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KKR grows LP base

The firm has expanded its LP base from 275 to 400 in an effort to expand beyond its private equity roots, which includes real estate.


Kohlberg Kravis Roberts is focused on building out its LP base, which has grown from about 275 investors two years ago to around 400, the firm said during its year-end 2011 earnings call Thursday. The firm has been expanding beyond its private equity roots, adding a dedicated real estate investment arm headed by Ralph Rosenberg early last year.  

Adding new investors into the mix is a priority, as well as “cross-selling” existing LPs into more than one KKR fund. Currently, KKR LPs on average have exposure to about 1.6 KKR products, said Scott Nuttall, head of KKR’s global capital and asset management group.

“As we’ve added to our product base, we’ve just started to make a dent in that figure,” Nuttall said. To build up the LP base, KKR has grown its marketing team from just four people who marketed funds for the firm in 2008, to 40 today, Nuttall said. 

New LPs are essential as KKR continues to grow beyond its traditional private equity foundation. The firm last year added a real estate investment team, which will raise a separate fund in the future but which is now investing $300 million from KKR’s balance sheet and working with other KKR business lines like special situations and the capital markets division on deals.

“There’s about $1 trillion of [commercial mortgage-backed securities] coming due between now and the end of 2014, and about half of that doesn’t have a home,” Nuttall said. “There’s a variety of different, interesting opportunities in the US, Europe and Asia.”

Part of the opportunity has to do with more subordinated levels of debt in capital structures of real estate investments, he said. Senior financing is available in the market, but there is a dearth of junior credit like mezzanine debt, Nuttall said. “There’s a significant need at the bottom half of the capital stack,” he added.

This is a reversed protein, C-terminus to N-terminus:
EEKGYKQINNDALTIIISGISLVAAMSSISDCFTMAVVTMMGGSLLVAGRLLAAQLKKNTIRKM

While successfully raising capital in a constrained fundraising environment, KKR reported declines in carried interest from its funds. Economic net income in the private equity business was $285.5 million for the fourth quarter and about $751 million for the full year, down from $714.6 million and $2.1 billion for the same time periods in 2010. 

The earnings declines came from decreases in the private equity funds’ carried interest, the firm said in the earnings statement. However, fee-related earnings were up, the firm reported. 

The declines reflected in part the volatility and the uncertainty that shook markets last fall as the European sovereign debt crisis roiled the Eurozone and affected economies around the world. Already, the firm said valuations on its funds were up from the lows in the latter half of last year. Over the last two years, the firm's private equity business was up about 36 percent, the firm said.